Vintage Fest a groovy treat for thrifters


Courtesy of Tony Truty– Fox Valley Vintage Fest 3 held 87 booths with 77 vendors, providing a lot of different vintage items for sale such as clothes, toys, memorabilia, and more.

Mattie Beck, Arts & Entertainment Editor

Fox Valley Vintage Fest 3, an event where vendors fill the convention center with vintage clothing, toys and more was a hit throughout the community.

The festival was held on Nov. 20 at the Oshkosh Convention Center. Previous Vintage Fests held in November 2021 and August 2022.

Kinni Peters, owner of Fox Den Goods and founder of the event, said she has been planning Fox Valley Vintage Fest 3 for two years. 

“Fox Valley Vintage Fest 3 was planned for since our first big event in November of 2021. I try to plan the events well in advance, all six of the 2023 events are scheduled already,” Peters said. 

The events include:

  • Fox Valley Vintage Fest 4 – April 4
  • Summer Session at Fifth Ward – June 11
  • Summer Session at Fifth Ward – July 9
  • Summer Session at Fifth Ward – Aug. 13
  • Summer Session at Fifth Ward – Sept. 17
  • Fox Valley Vintage Fest 5 – Nov. 11

A lot goes into planning Fox Valley Vintage Fest events, including venue planning, vendor selection and the setup the  day of the event. 

“Interested vendors fill out an application and I review them in the order they are received,” she said. “But I can only select vendors out of those who apply; we are always looking to add more home décor, vinyl, VHS, video games, toys, comics and things like that to the mix.” 

87 vendors with 77 booths attended the event, Peters said. 

Leading up to the event, Peters was busy working on marketing and other fun things for the event itself.

“I was posting two or three times a day on social media to feature vendors and pump out the necessary info, in the studio working on the photo op every day, designing signage, badges and making sure we had everything we needed…” she said. 

A lot of the setup happens on the day of the event due because of how close to the event vendors like Peters are allowed into the venue. 

“We usually can’t get into the venue to do anything until the day of, so setup is always a bit of a crazy group effort between myself, my husband and kids, other family members, friends and even some of the vendors,” she said. 

The setup day is mainly composed of getting everything ready for the vendors and attendees. 

“We tape off booths and label them with vendor names. Then we set up any photo ops, merch, signage and anything else while vendors load in and set up their booths,” Peters said.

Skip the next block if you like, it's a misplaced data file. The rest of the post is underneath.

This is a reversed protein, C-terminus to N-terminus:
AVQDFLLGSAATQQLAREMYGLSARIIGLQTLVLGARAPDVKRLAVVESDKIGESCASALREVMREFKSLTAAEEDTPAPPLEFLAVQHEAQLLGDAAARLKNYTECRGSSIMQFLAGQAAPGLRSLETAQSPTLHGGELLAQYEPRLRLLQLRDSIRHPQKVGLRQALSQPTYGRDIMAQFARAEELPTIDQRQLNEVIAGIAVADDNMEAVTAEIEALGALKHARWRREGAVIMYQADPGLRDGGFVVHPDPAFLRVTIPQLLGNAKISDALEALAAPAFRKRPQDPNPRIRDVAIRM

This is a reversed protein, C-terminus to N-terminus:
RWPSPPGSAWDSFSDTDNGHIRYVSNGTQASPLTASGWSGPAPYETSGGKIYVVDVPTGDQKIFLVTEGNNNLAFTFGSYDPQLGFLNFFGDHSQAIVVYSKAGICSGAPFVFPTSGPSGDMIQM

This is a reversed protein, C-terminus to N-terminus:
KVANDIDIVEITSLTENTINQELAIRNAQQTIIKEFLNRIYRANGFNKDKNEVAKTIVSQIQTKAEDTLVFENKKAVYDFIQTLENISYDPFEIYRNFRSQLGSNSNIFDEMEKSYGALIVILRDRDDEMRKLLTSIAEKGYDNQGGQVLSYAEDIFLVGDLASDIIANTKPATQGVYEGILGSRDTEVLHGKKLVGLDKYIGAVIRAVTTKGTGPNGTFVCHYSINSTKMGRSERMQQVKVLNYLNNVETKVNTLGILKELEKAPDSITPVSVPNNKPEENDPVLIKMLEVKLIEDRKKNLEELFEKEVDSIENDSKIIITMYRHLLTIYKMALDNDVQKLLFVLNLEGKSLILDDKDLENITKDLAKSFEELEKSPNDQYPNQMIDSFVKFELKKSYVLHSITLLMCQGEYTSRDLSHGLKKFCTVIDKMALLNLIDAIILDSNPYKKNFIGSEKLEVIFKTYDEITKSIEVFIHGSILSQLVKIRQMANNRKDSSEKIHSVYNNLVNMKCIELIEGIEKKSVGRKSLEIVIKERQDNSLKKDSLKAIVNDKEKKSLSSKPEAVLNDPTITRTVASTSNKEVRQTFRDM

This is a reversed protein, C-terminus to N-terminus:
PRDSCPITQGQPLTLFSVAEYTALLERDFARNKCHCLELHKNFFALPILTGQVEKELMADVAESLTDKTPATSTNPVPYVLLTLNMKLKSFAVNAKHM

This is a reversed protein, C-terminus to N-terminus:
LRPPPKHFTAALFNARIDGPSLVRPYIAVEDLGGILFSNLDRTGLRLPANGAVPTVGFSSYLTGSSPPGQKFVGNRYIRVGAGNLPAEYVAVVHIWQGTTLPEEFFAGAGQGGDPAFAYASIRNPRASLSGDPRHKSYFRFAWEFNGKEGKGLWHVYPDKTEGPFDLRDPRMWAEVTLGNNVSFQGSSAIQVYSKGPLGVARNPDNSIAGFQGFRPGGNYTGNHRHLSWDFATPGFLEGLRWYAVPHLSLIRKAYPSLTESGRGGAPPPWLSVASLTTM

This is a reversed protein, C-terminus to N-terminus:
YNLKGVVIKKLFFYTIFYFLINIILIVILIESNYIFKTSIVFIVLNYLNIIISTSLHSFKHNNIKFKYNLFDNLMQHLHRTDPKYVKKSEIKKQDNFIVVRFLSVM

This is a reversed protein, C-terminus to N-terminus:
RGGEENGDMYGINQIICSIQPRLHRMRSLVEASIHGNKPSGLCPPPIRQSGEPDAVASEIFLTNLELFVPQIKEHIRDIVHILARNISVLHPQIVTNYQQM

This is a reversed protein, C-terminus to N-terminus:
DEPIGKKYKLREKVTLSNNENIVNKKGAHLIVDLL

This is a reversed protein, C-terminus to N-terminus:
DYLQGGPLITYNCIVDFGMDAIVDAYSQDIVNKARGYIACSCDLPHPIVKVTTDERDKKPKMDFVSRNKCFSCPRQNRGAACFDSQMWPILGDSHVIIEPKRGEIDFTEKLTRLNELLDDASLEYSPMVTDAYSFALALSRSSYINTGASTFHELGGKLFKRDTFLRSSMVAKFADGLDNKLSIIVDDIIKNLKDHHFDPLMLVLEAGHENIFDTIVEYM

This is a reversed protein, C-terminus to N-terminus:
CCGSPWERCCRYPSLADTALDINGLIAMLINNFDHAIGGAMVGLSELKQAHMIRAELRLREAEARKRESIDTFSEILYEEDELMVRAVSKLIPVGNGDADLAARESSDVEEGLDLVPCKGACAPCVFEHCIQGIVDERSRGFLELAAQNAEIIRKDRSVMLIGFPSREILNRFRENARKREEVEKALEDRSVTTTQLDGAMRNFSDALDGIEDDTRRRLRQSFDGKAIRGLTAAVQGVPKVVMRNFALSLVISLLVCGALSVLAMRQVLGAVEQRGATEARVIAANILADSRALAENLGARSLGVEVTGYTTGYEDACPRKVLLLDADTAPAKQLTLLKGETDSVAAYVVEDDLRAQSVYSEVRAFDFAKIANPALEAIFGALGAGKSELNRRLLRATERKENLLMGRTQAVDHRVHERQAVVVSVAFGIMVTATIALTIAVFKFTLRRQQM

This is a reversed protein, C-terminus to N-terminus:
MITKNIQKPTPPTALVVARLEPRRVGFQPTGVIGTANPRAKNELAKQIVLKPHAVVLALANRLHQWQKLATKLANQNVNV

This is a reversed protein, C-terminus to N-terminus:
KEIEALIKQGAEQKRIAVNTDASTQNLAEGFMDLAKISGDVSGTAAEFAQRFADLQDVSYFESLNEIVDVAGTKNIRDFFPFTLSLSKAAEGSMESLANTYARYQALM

Which leads to Peter’s least favorite part of the event: the taking-down of the event. 

“My least favorite part, is without question, teardown. Usually, I’m running on 2-3 hours of sleep and have been at the venue since 5 a.m. and packing everything up after a 12 hour day is excruciating,” she said. 

For the first time, the event offered an “early bird’’ ticket, a ticket that allowed attendees to the event to have first picks on the vendors selections. 

“Something about getting first dibs on all the goodies sounded really fun to me, plus a slower start to the day sounded really appealing as a vendor myself,” Peters said. “I was honestly nervous they’d be a flop, but I’m really happy we did it that way; it worked out well. Next time more early bird tickets will be available.” 

Another addition to this year’s event was merchandise available at the door, which Peters and her team made. 

“After the first Fox Valley Vintage Fest. I decided I wanted to do merch for the big events,” Peters said. “When I’d completed the design for Fox Valley Vintage Fest 2, I went to work sourcing vintage blank sweaters & tees, bought some totes and started screen printing them myself.”

The process for making the merch took a lot of effort due to the design itself, Peters said. 

“This time around, the design was so colorful I had to order direct to film transfers, but I pressed each piece of merch myself. Stickers were ordered from Image 360 to keep things small and local,” she said. 

Peters said she was pleased with how the event went for both vendors and attendees. 

“The turnout was unreal. Everyone was vibing and having a great time,  shoppers and vendors alike,” she said. “At the risk of sounding cliché, the day was a movie.” 

Even though the day went well, there was room for improvement, Peters said. 

“Based on shopper and vendor feedback, we are scaling back to a maximum of 60 booths for the big events, making the booths larger and the walkways wider” she said. 

The biggest takeaway from the day was how valued everyone who helps with the event is, Peters said.

“[The] biggest takeaway from this fall’s event is just how appreciative I am for everyone involved: the vendors, the shoppers and the community as a whole,” she said. “We are building something really special here and I’m just so grateful for the success we’ve seen and am excited about our continued growth.”